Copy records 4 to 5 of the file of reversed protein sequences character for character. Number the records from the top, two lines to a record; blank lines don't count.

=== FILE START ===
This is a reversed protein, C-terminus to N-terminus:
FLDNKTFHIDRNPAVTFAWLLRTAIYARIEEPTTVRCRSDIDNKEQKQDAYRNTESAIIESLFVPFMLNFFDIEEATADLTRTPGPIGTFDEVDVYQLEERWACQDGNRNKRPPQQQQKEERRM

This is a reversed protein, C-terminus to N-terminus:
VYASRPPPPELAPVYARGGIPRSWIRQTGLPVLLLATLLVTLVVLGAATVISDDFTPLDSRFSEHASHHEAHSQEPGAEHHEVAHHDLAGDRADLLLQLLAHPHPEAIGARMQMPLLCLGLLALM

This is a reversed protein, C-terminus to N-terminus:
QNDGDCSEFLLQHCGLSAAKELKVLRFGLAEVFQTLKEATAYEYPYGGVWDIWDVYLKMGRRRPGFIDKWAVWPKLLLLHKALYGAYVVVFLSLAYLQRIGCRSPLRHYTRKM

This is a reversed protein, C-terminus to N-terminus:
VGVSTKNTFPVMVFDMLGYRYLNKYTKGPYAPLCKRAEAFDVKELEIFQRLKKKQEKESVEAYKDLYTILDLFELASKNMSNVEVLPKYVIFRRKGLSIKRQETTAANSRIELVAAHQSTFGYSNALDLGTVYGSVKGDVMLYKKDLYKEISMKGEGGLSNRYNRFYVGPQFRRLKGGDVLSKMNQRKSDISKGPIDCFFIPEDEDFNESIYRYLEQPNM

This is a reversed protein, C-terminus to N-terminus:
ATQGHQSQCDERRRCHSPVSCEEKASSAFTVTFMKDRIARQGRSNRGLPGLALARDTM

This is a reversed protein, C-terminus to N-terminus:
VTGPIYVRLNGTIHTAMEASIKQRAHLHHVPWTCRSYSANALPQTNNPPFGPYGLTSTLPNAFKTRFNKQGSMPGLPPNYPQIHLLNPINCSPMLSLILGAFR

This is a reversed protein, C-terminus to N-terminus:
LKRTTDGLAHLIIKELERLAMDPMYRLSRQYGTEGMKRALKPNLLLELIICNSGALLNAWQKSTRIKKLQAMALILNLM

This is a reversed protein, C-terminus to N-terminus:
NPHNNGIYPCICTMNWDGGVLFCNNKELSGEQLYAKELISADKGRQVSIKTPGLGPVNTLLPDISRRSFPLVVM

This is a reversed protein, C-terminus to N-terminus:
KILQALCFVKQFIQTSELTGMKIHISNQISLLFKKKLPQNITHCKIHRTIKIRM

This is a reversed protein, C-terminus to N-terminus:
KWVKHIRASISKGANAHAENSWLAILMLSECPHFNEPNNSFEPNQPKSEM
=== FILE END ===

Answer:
This is a reversed protein, C-terminus to N-terminus:
VGVSTKNTFPVMVFDMLGYRYLNKYTKGPYAPLCKRAEAFDVKELEIFQRLKKKQEKESVEAYKDLYTILDLFELASKNMSNVEVLPKYVIFRRKGLSIKRQETTAANSRIELVAAHQSTFGYSNALDLGTVYGSVKGDVMLYKKDLYKEISMKGEGGLSNRYNRFYVGPQFRRLKGGDVLSKMNQRKSDISKGPIDCFFIPEDEDFNESIYRYLEQPNM

This is a reversed protein, C-terminus to N-terminus:
ATQGHQSQCDERRRCHSPVSCEEKASSAFTVTFMKDRIARQGRSNRGLPGLALARDTM